Top 11 Common Household Items Toxic to Dogs

Have you just seen your pet wolfing down something out of the corner of your eye, but you aren’t sure what it was because they’d swallowed it by the time you managed to wrestle their mouth open? Our blog can help you know what to keep an eye out for in particular!

At Felcana, we know and understand all too well the worrying feeling dog owners like you feel when your mischievous pup has managed to get their jaws on something they shouldn’t have. Below, we have compiled a short guide on a few common household items toxic to dogs, that have been known to cause dog poisoning. You may or may not have heard about some of these! 

Our list will cover many dog poisons, from alcohol, avocados, grapes, onions, chocolate and yeast dough. We will also address dog poisoning symptoms from foods like macadamia nuts and sugar-free products, such as chewing gum or peanut butter, and the effects of bones, sweetcorn and high-fat foods on your dog’s digestive system. Other unassuming but dangerous items you might have lying around the house that will cause severe dog poisoning, such as anti-freeze and rat poison, are also on this list.

11 most toxic foods for dogs including chocolate, alcohol and avocados

 

These are just a few poisonous ingredients your pup may be exposed to, so for a more comprehensive guide on poisonous foods and toxins for dogs, and what signs you should look out for, you can check out Pet Poison Helpline.

 

1. Chocolate, Coffee and Tea

Chocolate, coffee and tea all contain high levels of chemicals called methylxanthines, such as caffeine and theobromine. But is caffeine poisonous to dogs? In short, yes it is - we delve into why and how in our article about tea for dogs. When dogs get into your chocolate stash, the chemicals in it can have detrimental effects.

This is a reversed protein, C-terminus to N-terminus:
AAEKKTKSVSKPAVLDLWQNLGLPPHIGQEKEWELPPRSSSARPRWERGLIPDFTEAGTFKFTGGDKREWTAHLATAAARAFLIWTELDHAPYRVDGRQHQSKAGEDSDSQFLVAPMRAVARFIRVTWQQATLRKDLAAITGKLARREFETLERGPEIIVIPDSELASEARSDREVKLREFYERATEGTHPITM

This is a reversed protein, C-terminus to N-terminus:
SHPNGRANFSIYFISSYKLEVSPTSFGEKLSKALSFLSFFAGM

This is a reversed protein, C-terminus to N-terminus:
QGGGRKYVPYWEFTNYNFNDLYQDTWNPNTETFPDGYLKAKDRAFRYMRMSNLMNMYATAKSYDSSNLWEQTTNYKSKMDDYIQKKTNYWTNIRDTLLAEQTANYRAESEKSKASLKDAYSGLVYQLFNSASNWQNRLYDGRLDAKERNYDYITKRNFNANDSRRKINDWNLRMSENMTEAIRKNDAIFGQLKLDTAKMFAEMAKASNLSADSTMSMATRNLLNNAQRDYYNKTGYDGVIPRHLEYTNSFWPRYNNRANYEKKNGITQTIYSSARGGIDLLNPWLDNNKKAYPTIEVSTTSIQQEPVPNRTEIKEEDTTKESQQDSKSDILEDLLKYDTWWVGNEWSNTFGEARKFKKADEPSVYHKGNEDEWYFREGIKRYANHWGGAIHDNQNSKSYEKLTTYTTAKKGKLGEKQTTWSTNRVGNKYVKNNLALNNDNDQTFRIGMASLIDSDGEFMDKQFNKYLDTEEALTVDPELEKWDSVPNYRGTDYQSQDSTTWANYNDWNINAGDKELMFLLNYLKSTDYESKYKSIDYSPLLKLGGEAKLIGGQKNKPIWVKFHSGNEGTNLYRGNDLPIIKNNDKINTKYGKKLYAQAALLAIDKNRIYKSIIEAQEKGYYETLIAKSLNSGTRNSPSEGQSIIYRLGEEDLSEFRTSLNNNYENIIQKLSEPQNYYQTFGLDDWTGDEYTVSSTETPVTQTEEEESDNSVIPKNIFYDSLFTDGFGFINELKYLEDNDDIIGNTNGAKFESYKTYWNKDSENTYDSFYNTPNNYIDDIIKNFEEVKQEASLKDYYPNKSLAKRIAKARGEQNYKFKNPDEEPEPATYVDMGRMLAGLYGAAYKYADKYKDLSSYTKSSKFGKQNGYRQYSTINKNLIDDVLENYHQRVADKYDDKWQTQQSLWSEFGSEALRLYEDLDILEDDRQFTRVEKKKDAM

Symptoms to look out for which could indicate coffee or chocolate poisoning in dogs:

  • Vomiting
  • Diarrhoea
  • Abnormal heart rhythms
  • Seizures or other neurological signs

Chocolate ingestion in dogs may also be fatal in some cases. The highest levels of theobromine are found in baking chocolate and dark chocolate, whereas white chocolate has the lowest level. However, this does not mean white chocolate is safe for your dog, as any amount of theobromine is dangerous. Additionally, white chocolate tends to be high in fat content and may cause pancreatitis (inflammation of the pancreas). 

 

2. Xylitol

Xylitol is used to replace sugar in many human products, such as in sugar-free gum, toothpaste and diet foods. As a chemical, xylitol is very similar in its molecular structure to sugar, so it triggers the same release of insulin in dogs as sugar does. Insulin encourages the storage of the sugar, glucose. The release of insulin triggered by xylitol ingestion can lead to dangerously low levels of glucose in the blood. Both dogs and humans are sensitive to rapid changes in blood glucose levels, but dogs are more sensitive to xylitol than most animals.

Signs of poisoning in dogs to look out for:

  • Sudden collapse
  • Vomiting
  • Weakness
  • Depression
  • Tremors
  • Seizures

Xylitol has also been shown to cause acute liver disease, which can lead to problems with blood clotting in dogs, and can be fatal.

Amount of xylitol that is toxic to dogs according to bodyweight 

Here is a video explaining in more detail how xylitol affects dogs.

 

3. Grapes and Raisins

Whilst the exact toxic chemical in grapes remain unknown, their toxic effects on dogs are well documented. You might wonder, if grapes are dangerous, are raisins toxic to dogs too? Both grapes and raisins are poisonous to dogs, and cause kidney damage, and even kidney failure. Dogs already suffering from underlying health problems are more greatly affected than those without. As both grapes and raisins are toxic, there is no minimal dose for ingestion that won’t have toxic effects on your dog.

Dog poisoning symptoms you should look for:

  • Vomiting
  • Diarrhoea
  • Lethargy